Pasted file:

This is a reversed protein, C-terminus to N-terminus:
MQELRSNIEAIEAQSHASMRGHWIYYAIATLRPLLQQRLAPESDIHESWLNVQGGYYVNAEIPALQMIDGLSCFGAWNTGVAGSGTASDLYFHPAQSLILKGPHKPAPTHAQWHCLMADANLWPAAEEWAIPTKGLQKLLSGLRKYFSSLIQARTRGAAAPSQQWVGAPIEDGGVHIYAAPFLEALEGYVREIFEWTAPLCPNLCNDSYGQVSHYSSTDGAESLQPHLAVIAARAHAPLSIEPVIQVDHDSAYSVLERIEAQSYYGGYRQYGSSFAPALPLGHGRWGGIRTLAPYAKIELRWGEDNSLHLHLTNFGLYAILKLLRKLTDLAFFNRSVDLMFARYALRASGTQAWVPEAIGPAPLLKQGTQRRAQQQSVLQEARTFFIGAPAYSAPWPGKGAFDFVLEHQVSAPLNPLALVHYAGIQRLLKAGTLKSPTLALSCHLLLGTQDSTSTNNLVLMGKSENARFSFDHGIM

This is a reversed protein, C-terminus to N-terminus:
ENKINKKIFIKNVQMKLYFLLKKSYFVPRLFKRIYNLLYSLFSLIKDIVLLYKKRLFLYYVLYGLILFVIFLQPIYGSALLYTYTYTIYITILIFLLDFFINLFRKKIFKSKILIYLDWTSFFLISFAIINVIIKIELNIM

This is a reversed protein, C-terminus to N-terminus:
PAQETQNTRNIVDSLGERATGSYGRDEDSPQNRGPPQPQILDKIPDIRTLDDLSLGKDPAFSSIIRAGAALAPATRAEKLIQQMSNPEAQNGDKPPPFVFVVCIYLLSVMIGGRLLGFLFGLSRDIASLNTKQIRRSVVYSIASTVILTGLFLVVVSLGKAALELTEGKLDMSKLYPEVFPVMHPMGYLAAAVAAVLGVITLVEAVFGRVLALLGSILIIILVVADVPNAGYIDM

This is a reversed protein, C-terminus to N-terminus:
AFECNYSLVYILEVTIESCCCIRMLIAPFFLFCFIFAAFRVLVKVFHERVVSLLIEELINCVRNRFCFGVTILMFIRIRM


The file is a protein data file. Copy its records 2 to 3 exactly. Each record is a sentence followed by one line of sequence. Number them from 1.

This is a reversed protein, C-terminus to N-terminus:
ENKINKKIFIKNVQMKLYFLLKKSYFVPRLFKRIYNLLYSLFSLIKDIVLLYKKRLFLYYVLYGLILFVIFLQPIYGSALLYTYTYTIYITILIFLLDFFINLFRKKIFKSKILIYLDWTSFFLISFAIINVIIKIELNIM

This is a reversed protein, C-terminus to N-terminus:
PAQETQNTRNIVDSLGERATGSYGRDEDSPQNRGPPQPQILDKIPDIRTLDDLSLGKDPAFSSIIRAGAALAPATRAEKLIQQMSNPEAQNGDKPPPFVFVVCIYLLSVMIGGRLLGFLFGLSRDIASLNTKQIRRSVVYSIASTVILTGLFLVVVSLGKAALELTEGKLDMSKLYPEVFPVMHPMGYLAAAVAAVLGVITLVEAVFGRVLALLGSILIIILVVADVPNAGYIDM